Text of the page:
Proxima Centauri Volume 1 (Published by Image Comics; Review by C.K. Stewart, ‘Rama Rating 9 out of 10): Farel Dalrymple’s Proxima Centauri is borderline inscrutable, but that’s kind of the point. An exploration of space and time through the eyes of a troubled young boy, Dalrymple’s script captures the uncertainty of growing up against the backdrop of a psychedelic interdimensional journey. Sherwood Breadcoat is a young wizard trapped in a phantom zone who spends this six issue collection of Dalrymple’s Image series juggling missions with his fellow prisoners and managing his teenage mood swings. There’s an ephemeral quality to Dalrymple’s illustrations -- he transitions between styles from scene to scene, from intricate inks with vibrant pops of color to hazy sketches, adding another layer of uncertainty to Sherwood’s delicate mental and emotional state. Proxima Centauri is weird but worth reading, and this week’s collected edition of the series is perfect for binging in one long, surreal session.
Aquaman #44 (Published by DC Comics; Review by Pierce Lydon, ‘Rama Rating 6 out of 10): Kelly Sue DeConnick and Robson Rocha’s Aquaman is loaded with intrigue but unfortunately not much else. It’s a strange beast at this juncture because DeConnick isn’t keen to give us many answers as she builds out Arthur’s current status quo. We learn some more about the village that he’s trapped in and we begin to see a way forward for the narrative but the stakes (outside of the obvious) are still fairly unclear. Robson Rocha’s art works well for the book - trading in a lot of solid expression work and some inspired costuming (especially for Mera). But overall, this book doesn’t really come together for me as anything particularly super or heroic coming off of the recent “Drowned Earth” event.
Buffy the Vampire Slayer #1 (Published by BOOM! Studios; Review by Richard Gray; ‘Rama Rating: 8 out of 10):Dark Horse continued the adventures of Buffy Summers over the course of an additional five seasons and numerous spinoffs. Now writer Jordie Bellaire takes us all the way back to the beginning with a reboot that takes place in 2019 but still feels authentic to the 1997 original. Which is Bellaire’s real success here: the characters, the Sunnydale setting, and the basic scenario all could have happened in Joss Whedon’s earliest episodes but it is still fresh and exciting. Dan Mora and Raúl Angulo’s art has a lot to do with this: Mora references the television cast without being shackled to them. Angulo’s color art is vivid, instantly giving us a point of difference via Buffy’s Tuna Verse fast food outfit, but still revelling in the shadows in the final twisty pages. While some may feel that Buffy is just fine without a reboot, try thinking of this as a journey through the Buffy Multiverse (or Tuna Verse) where you know all the players but everything else is up for grabs.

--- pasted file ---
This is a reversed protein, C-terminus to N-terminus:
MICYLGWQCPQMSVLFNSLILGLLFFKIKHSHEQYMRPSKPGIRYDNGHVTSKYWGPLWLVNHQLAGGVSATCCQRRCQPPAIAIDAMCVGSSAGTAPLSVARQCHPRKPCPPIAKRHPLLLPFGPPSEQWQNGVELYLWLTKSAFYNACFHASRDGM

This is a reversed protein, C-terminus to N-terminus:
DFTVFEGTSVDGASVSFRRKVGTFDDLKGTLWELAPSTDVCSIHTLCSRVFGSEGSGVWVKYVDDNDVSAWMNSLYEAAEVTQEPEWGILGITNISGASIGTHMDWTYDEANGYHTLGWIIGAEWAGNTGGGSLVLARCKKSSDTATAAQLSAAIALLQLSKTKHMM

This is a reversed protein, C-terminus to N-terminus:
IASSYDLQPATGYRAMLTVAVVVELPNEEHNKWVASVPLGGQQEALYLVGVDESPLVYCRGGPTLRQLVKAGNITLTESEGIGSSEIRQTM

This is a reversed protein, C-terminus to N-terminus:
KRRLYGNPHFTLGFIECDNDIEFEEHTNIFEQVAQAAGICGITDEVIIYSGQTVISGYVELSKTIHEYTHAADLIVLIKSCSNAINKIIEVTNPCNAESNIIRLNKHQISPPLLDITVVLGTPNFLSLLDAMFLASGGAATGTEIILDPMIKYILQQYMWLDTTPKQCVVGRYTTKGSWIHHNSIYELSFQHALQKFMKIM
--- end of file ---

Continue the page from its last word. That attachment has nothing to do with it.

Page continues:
Teen Titans #26 (Published by DC Comics; Review by David Pepose; ‘Rama Rating: 7 out of 10): Writer Adam Glass and artist Bernard Chang deliver what is probably their best issue of Teen Titans yet, primarily because they’re able to focus on Damian Wayne’s long-simmering feud with his father and extended family. With the Titans breaking into the Batcave — and squaring off against a certain Dark Knight Detective as a result — Glass’s best moments are when he’s analyzing Damian’s dual heritage, like a beat where Alfred tells him he sounds less like Batman and more like Ra’s al Ghul. Additionally, the inclusion of Batman gives Chang a chance to really shine, not just showing off how cool the Dark Knight looks, but showing just how out of their depth the Titans are trying to fend him off. That said, the book does have some spots that drag it down — the idea of Robin starting his own superhuman Guantanamo Bay still feels a little too edgy to be organic, and there’s a reversal at the end of the issue that robs this promising story of some of its punch. Still, this is a solid and exciting outing for this creative team, and one that could yield dividends down the road.
Guardians of the Galaxy #1 (Published by Marvel Comics; Review by Richard Gray; ‘Rama Rating: 9 out of 10):Writer Donny Cates achieves the near-impossible with this series debut. As the ostensibly dead Thanos extends his nefarious plans beyond the grave, Cates manages to funnel the entirety of the Marvel Cosmic Universe and the set-up of a new team into a single issue that still makes total sense. It’s a feat that’s worthy of Dan Abnett and Andy Lanning’s Guardians work, and accessible even to people who last read their adventures a decade ago. Artist Geoff Shaw and Marte Garcia drop some art that is nothing short of cinematic, extending their considerable talents into something that is positively filled with character moments, building their way up through some dialogue-driven scenes before ripping apart the pages (and possibly the fabric of space-time) in a massive action sequence. It ends with a declarative statement of what the Guardians of the Galaxy 2019 look like, a solid face of villainy, and the promise of a wild ride ahead.